Tag Archives: Kansai

Banzai, Kansai!

Banzai, Kansai!

After this post, there is just one left.

But before Haru gets all weepy over her keyboard and short circuits her computer, I’m gonna tell you all about our happy memories from the rest of the Kansai trip.

It was another early start for us the next day, so it was hard getting out of bed to go explore Kyoto one last time. But we did manage to drag ourselves out of our warm, plush futons and leave the temple/hotel.

Here’s another photo, to prove that yes, we stayed overnight at a temple.

Next up, Haru and friends went to see Sanjuusangen-do (三十三間堂), famous for being the temple that houses 1000 Kannon statues and 28 guardian deities. For those of you who don’t know much about Japanese Buddhism, Kannon is a bodhitsattva, one who is about to reach enlightenment, but holds back for the sake of others. Kannon is associated to compassion for this reason. Originally a masculine entity, Kannon’s masculine image in the East has long since evolved into a feminine one.

Photography isn’t allowed inside, so here are two photos from Google for the curious eyes. And as you can see, every single statue is unique with different faces and different decor. If you think about it, it’s kind of like those terracotta soldiers in China, huh?

Before we left to go see other Kyoto hotspots, here are some photos of the gorgeous gardens surrounding the area.

Have any idea where we went next? I’ll give you a hint – check out one of the main gates and one of the shrines behind it.

And here’s a hint.

For those of you who have seen Memoirs of a Geisha, you’ll definitely remember the scene where a young Sayuri tears through the stone path between the gates on her way up the mountain to pray for luck. Here’s another image courtesy of Google.

This shrine is the Fushimi Inari-Taisha (伏見稲荷大社), or the main shrine of the Inari. Not only is the mountain named Inari, but Inari-Ookami (稲荷大神) is also the Japanese kami, or god, of worldly success and agriculture. Back in the old days, rice was the main business. If you had no gold, you paid in rice. It is also said that the kami’s messengers take the form of white foxes, or kitsune (狐). Therefore, they are highly revered and seen throughout the shrine grounds.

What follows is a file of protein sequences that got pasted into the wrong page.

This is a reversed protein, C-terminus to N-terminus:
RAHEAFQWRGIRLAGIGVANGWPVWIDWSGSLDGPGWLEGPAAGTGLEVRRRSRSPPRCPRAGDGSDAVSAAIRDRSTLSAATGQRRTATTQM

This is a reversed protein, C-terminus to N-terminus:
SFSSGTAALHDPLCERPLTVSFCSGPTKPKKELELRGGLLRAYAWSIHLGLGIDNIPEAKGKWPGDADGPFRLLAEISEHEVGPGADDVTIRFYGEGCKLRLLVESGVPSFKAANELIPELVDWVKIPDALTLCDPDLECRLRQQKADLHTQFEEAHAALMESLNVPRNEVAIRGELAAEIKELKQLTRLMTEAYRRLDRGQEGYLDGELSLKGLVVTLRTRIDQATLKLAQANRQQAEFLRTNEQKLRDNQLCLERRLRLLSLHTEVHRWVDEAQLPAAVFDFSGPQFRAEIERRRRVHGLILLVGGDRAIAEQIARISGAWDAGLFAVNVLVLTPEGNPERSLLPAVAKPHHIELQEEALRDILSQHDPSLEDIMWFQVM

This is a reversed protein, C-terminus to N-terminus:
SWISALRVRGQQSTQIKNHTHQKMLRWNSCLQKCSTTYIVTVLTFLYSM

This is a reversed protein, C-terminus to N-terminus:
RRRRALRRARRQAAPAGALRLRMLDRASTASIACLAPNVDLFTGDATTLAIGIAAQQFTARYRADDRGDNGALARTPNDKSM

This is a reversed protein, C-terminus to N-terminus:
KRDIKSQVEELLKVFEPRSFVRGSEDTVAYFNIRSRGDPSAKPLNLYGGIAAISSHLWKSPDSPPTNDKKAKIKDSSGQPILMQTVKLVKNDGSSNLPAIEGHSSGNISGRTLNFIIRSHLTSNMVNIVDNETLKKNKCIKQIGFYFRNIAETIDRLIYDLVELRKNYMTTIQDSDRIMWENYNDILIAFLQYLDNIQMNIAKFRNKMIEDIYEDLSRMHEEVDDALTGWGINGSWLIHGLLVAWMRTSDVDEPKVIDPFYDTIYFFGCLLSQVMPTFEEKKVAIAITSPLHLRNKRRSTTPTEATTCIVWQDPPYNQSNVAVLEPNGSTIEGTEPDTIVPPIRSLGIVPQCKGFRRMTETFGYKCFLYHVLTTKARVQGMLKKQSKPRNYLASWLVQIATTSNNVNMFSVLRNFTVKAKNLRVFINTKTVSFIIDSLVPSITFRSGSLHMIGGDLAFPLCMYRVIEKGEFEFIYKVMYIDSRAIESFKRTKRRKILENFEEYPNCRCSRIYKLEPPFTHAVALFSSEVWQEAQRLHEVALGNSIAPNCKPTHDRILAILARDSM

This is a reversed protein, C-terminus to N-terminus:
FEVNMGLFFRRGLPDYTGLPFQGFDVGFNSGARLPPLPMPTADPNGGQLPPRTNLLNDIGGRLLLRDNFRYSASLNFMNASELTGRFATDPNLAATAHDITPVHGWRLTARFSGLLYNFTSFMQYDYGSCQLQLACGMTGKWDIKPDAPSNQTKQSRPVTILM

This kami is so popular in the Japanese culture that there are well over 30,000 smaller shrines dedicated to this same kami throughout Japan. However, Fushimi-ku’s is especially popular, being the main shrine. It has the most torii gates to date, and sum up to the main attraction of the site. The torii gates seen here were all donated by businesses hoping to reap some luck and garner the favor of the Inari-Ookami. So if any of you are ever down on luck or something, here’s a place to make your pilgrimage!

Here are our friends wondering which path they should take. Hard choice, don’t you think? They both look the same!

And here’s an extra photo of Haru walking under the gates, courtesy of Yuan who caught her unawares.

Wrapping up our trip in Kyoto with the Fushimi Inari shrine was awesome, but after going to see sacred foxes, we went to see sacred deer.

And no, we did not photoshop the photo and place those wild deer so close to people!

These deer are so used to people, they’ll let you pet them. They’re called Shika (鹿), meaning “deer” in Japanese.

However, the deer weren’t there for no reason. According to religious stories, the historical buddha made his first sermon at Sarnath, or “deer park” in Hindi. Also, These deer are considered sacred messengers to the Shinto religion here in Nara.

And “here” is the Toudai-ji (東大寺), a HUMONGOUS buddhist temple. In fact, that temple is the largest wooden building created by man – IN THE WORLD! See how tiny people are compared to it?

So what do we find inside? Treasure? Other giant wooden buildings nestled inside it like Russian nesting dolls?